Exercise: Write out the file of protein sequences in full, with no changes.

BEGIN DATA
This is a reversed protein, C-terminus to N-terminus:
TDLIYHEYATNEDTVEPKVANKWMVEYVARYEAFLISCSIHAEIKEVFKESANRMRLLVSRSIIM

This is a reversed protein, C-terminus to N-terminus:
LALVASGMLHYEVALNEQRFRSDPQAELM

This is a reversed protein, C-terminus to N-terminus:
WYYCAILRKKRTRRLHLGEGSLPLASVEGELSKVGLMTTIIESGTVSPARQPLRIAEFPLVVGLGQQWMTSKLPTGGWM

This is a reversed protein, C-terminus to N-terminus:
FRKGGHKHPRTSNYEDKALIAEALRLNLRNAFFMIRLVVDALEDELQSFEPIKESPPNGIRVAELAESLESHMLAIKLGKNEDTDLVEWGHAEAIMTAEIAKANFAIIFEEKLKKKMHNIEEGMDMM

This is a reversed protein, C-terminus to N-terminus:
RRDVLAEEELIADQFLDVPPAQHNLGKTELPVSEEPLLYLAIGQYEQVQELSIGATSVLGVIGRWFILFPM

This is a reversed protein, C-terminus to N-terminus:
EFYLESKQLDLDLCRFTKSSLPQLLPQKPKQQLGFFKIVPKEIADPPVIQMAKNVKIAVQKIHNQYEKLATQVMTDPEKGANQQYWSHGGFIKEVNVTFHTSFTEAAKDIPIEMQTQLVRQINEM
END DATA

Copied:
This is a reversed protein, C-terminus to N-terminus:
TDLIYHEYATNEDTVEPKVANKWMVEYVARYEAFLISCSIHAEIKEVFKESANRMRLLVSRSIIM

This is a reversed protein, C-terminus to N-terminus:
LALVASGMLHYEVALNEQRFRSDPQAELM

This is a reversed protein, C-terminus to N-terminus:
WYYCAILRKKRTRRLHLGEGSLPLASVEGELSKVGLMTTIIESGTVSPARQPLRIAEFPLVVGLGQQWMTSKLPTGGWM

This is a reversed protein, C-terminus to N-terminus:
FRKGGHKHPRTSNYEDKALIAEALRLNLRNAFFMIRLVVDALEDELQSFEPIKESPPNGIRVAELAESLESHMLAIKLGKNEDTDLVEWGHAEAIMTAEIAKANFAIIFEEKLKKKMHNIEEGMDMM

This is a reversed protein, C-terminus to N-terminus:
RRDVLAEEELIADQFLDVPPAQHNLGKTELPVSEEPLLYLAIGQYEQVQELSIGATSVLGVIGRWFILFPM

This is a reversed protein, C-terminus to N-terminus:
EFYLESKQLDLDLCRFTKSSLPQLLPQKPKQQLGFFKIVPKEIADPPVIQMAKNVKIAVQKIHNQYEKLATQVMTDPEKGANQQYWSHGGFIKEVNVTFHTSFTEAAKDIPIEMQTQLVRQINEM